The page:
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Note: Throughout this resource the term family is used to include parent(s) and guardian(s).
Many of the families I know who are looking for family child care (FCC) take the responsibility of finding the right program for their children very seriously. Family child care providers must also carefully consider if a family is the right fit for their program. It is a two-way process and when families and providers are equally invested, everyone—children, families, and providers—wins.
Usually when a family begins looking for care, they receive references from people they know or a list of options from a child care resource and referral agency (CCR&R). They might also be directed to websites to get more information. Subsequently, they might have a phone conversation with a provider. If they consider the program a viable option, the next step is usually an onsite visit to meet with the provider and tour the program. During the current pandemic, both the meeting and tour may be done virtually. This enrollment process provides an opportunity for both the family and provider to learn more about one another. Indicator 5.3 in Item 7 of the Business Administration Scale for Family Child Care (BAS) states, “Before making the enrollment decision, an effort is made to determine whether the provider and the family are a good fit.” The BAS goes on to describe a good fit as “determined by a face-to-face exchange of information in which the provider explains the terms of the enrollment contract and program policies. [The] provider shares sample menus and contact information for two or more references” (Talan and Bloom, 2018).
The first meeting and tour are often a time when both the provider and the family are asking questions and explaining what is important to them. While providers share details about the program and their qualifications, they are also finding out more about the child’s likes, dislikes, and strengths along with what the family values and wants for their child. The family is finding out more about the provider’s beliefs, values, and personality, along with the daily operations, curriculum, activities, routines, meals served, and other unique features while determining if the program will meet their needs. And typically, it is at this point that a decision is made to enroll the child or not.
Indicator 7.3 in Item 7 of the BAS considers another step in the enrollment process. It requires “more than one visit by the family and child, providing a gradual transition” (Talan and Bloom, 2018). Creating an opportunity to gradually transition provides more information and can be beneficial for everyone. A family is able to see the provider respond to their child and other children in care, observe the routines of the day, watch how their child engages with other children, and see how their child relates to the provider. The provider can also learn a lot from the family during these visits. The provider has the opportunity to see the interaction between the family and the child. The provider can learn how best to soothe the child, and how the family encourages the child and handles challenging behaviors. The provider can learn common words and phrases used by the family. In addition, the provider and family can follow up informally on any questions during the second visit. Multiple visits allow the provider and family to recognize and respect one another’s knowledge and expertise. Equally as important in this process is allowing the child time to ease into this new environment, with a new caregiver, and new friends with the support of their family being present. During these visits the provider, family, and child are making connections and building a relationship. Multiple visits, as part of the enrollment process, serve as the beginning of a partnership that may last years.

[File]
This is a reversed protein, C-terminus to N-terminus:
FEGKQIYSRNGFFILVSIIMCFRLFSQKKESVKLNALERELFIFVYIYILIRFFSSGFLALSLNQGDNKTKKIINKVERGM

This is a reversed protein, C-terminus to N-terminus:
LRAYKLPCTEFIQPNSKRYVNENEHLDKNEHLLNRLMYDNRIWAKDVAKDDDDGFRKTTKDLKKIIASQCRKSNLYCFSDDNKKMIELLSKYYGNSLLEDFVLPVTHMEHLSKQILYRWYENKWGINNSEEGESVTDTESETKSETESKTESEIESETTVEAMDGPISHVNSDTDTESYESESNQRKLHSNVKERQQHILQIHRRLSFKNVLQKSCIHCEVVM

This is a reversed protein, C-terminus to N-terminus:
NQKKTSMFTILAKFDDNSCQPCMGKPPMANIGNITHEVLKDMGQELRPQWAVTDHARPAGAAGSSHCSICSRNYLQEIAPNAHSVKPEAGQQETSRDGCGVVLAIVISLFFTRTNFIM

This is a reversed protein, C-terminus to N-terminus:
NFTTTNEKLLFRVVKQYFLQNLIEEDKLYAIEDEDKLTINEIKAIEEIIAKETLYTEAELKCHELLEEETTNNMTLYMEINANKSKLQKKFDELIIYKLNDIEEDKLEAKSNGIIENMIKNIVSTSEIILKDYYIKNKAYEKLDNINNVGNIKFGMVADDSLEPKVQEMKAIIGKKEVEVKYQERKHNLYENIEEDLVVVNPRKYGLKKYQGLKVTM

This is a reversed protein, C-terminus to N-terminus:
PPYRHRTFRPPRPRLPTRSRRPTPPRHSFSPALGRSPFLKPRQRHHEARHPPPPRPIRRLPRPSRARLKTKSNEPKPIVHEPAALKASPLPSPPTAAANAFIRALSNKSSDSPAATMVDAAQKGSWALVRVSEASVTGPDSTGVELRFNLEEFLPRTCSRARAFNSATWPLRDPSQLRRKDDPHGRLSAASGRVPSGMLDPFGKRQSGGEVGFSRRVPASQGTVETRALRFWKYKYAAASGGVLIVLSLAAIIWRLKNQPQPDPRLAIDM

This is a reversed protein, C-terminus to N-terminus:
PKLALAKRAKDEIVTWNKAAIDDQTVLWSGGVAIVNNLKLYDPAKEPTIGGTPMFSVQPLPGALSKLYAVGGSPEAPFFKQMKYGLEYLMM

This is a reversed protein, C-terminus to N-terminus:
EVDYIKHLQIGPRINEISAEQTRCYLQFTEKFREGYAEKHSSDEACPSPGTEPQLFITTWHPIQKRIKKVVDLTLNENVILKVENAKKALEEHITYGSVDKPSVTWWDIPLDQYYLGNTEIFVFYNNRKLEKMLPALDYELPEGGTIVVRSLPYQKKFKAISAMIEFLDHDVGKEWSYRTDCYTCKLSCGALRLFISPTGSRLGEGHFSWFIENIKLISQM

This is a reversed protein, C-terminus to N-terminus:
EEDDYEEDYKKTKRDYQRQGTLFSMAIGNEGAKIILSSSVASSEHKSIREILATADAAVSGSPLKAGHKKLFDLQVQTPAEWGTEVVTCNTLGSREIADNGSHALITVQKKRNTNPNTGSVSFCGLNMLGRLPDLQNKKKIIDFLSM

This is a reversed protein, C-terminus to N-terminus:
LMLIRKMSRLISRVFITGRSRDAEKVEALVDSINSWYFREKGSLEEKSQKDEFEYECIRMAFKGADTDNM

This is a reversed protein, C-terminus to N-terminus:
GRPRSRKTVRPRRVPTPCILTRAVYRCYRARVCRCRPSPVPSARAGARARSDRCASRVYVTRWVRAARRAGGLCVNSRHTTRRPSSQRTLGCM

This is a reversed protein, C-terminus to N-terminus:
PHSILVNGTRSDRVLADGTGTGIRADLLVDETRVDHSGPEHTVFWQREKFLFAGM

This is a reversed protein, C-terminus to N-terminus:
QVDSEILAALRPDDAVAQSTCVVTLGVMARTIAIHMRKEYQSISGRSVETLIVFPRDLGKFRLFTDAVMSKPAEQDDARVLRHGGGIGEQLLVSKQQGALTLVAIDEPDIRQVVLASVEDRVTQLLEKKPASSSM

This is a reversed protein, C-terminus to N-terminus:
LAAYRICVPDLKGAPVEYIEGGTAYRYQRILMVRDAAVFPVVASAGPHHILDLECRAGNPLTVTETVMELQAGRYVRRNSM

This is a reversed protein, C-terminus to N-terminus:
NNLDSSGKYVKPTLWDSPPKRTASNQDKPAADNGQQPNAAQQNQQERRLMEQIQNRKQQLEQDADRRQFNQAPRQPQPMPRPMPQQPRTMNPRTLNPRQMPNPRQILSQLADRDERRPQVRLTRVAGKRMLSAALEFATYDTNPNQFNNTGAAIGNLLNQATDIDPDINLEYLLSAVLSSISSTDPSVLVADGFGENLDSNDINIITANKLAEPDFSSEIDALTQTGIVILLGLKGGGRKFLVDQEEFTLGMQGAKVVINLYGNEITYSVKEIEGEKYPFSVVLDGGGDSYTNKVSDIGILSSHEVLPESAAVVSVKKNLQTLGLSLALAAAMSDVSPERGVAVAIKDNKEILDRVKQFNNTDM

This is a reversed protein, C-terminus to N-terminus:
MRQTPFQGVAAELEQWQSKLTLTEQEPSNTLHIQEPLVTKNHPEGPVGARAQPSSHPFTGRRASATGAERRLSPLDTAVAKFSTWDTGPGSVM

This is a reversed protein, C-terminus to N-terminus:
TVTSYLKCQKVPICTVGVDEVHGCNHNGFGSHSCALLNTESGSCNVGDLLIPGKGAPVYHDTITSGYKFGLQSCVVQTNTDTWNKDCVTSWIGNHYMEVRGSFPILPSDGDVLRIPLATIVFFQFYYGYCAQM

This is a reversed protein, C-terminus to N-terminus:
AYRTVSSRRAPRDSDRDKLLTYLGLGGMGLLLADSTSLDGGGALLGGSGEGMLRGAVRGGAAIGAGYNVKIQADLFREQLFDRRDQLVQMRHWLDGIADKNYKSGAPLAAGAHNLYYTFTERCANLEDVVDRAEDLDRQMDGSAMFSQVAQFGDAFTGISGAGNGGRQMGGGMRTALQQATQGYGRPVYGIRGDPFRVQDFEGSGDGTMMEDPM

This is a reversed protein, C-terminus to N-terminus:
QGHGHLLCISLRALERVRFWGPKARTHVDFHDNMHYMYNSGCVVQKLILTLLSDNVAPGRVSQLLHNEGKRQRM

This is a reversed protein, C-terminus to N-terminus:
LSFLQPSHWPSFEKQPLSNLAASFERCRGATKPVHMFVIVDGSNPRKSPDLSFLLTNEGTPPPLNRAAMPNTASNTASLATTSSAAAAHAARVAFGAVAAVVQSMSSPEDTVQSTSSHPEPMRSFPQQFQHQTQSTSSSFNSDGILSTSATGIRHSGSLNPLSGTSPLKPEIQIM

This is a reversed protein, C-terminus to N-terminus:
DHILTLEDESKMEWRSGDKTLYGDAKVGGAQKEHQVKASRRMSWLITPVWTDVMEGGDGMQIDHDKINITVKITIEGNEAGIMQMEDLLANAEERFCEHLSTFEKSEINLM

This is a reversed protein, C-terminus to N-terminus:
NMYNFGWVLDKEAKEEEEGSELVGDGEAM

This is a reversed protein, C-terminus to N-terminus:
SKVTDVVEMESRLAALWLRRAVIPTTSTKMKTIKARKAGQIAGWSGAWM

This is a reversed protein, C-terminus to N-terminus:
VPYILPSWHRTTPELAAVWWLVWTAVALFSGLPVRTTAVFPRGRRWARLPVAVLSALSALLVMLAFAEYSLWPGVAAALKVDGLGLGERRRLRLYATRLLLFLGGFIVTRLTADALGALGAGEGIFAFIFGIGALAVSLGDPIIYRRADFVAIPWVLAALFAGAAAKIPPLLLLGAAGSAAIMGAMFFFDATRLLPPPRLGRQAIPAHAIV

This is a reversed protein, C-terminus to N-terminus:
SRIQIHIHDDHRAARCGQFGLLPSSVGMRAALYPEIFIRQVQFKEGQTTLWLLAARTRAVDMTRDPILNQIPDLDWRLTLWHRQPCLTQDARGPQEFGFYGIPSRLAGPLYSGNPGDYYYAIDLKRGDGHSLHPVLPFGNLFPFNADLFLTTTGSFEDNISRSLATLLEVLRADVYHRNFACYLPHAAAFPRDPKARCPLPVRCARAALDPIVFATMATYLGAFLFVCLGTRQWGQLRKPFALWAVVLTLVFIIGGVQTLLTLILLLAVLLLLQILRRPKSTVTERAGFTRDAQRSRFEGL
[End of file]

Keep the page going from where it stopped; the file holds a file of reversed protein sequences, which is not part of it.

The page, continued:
If current COVID-19 restrictions prevent you from face-to-face visits, another option is setting up virtual visits. The provider can take the family on a virtual tour of the program. The family and the child can also join the provider in a video conference to observe different routines and activities throughout the day. Time to get to know one another better could be set aside after hours, or when other children are napping. If you decide to conduct virtual visits, be sure to either avoid having any faces of other children and families on camera, or receive written consent to do so beforehand.
If a gradual transition to care through multiple enrollment visits is new to you, use the following questions to reflect on this process:
The following exercise is designed to help the provider and family get to know one another. Set aside time to take turns answering each pair of questions.
Taking the time to discover more about the family and allowing the family to learn more about the provider and the provider’s program is an essential step for getting it right, from the start.
Talan, T.T. & Bloom, P.J. (2018). Business Administration Scale for Family Child Care (2nd ed.). New York: NY: Teachers College Press.
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Jill Bella, Ed.D., is Director of Professional Learning for the McCormick Center for Early Childhood Leadership and Assistant Professor of Early Childhood Education at National Louis University (NLU). In these roles, she oversees professional learning, conducts research, and consults for local and state initiatives on the Early Childhood Work Environment Survey (ECWES), the Program Administration Scale (PAS), the Business Administration Scale for Family Child Care (BAS), and leadership topics in early care and education. Dr. Bella is also the co-author of several books and trainer’s guides including A Great Place to Work, Inspiring Peak Performance and Building on Whole Leadership.